The images are still vivid in my mind. The seconds to the end of the game ticked closer and closer to the final whistle. I made a diagonal run and someone passed the ball to me. It bounced once, twice, before getting to me and I was boxed in by two defenders. As I planted my left foot to change directions, a horrible sound erupted. Like a sky scraper being dynamited, my knee seemed to collapse in sections. The gripping Astroturf on the indoor soccer court had held my foot and my knee torqued farther than my ACL desired. Just like that, a sport I had played for 16 years was finished.
Sure, I had surgery. A strip of my patellar tendon was grafted and fashioned into a new ACL. "Don't worry, it'll be as good as new," were parting words from my surgeon. A year later and my second trip to the soccer field after surgery nulled those words. I had come within hairs from tearing the "new" tendon. My soccer shoes were boxed and mailed to my brother (Jeremie - I hope you put those shoes to good use...) and my days as a soccer player were done.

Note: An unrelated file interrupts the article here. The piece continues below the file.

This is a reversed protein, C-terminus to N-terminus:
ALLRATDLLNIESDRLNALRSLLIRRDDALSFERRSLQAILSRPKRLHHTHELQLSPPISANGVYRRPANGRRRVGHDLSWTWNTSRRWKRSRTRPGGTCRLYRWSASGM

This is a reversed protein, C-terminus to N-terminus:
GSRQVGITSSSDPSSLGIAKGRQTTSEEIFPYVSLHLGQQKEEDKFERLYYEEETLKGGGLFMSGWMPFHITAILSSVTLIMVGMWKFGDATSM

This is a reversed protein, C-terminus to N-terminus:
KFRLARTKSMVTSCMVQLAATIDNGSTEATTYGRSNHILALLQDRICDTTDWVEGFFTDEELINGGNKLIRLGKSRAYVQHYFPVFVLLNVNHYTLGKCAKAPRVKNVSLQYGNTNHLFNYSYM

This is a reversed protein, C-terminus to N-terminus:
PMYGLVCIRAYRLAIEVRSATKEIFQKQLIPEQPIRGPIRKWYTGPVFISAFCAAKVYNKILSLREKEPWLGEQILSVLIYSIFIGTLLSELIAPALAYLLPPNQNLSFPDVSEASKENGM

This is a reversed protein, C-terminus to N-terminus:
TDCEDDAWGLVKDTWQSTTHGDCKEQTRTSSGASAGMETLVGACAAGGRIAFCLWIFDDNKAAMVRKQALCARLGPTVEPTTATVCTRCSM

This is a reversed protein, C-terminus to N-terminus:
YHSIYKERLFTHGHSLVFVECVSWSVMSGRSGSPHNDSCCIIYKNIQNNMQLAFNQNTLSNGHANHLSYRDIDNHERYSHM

While living in Guinea, I wandered out onto a soccer field a few times to play with the high schoolers on their red clay court lined by mango trees. Each time, I felt fortunate to walk back off and never too comfortable playing. There are just too many other activities to do other than spending more time under the surgeon's blade.
This year, the beginning of the spring semester at my school brought the start of soccer season. I am coaching the middle school soccer team and will coach the high school students later in the year. So far, it has been a lot of fun. Given our small numbers, the team is a combination of boys and girls, those who have played for years and those who are just starting, Chinese language, French conversations and laughter. It's low key - we only practice twice a week - and the focus is having a good time while learning how to play. I'm enjoying the return to the pitch!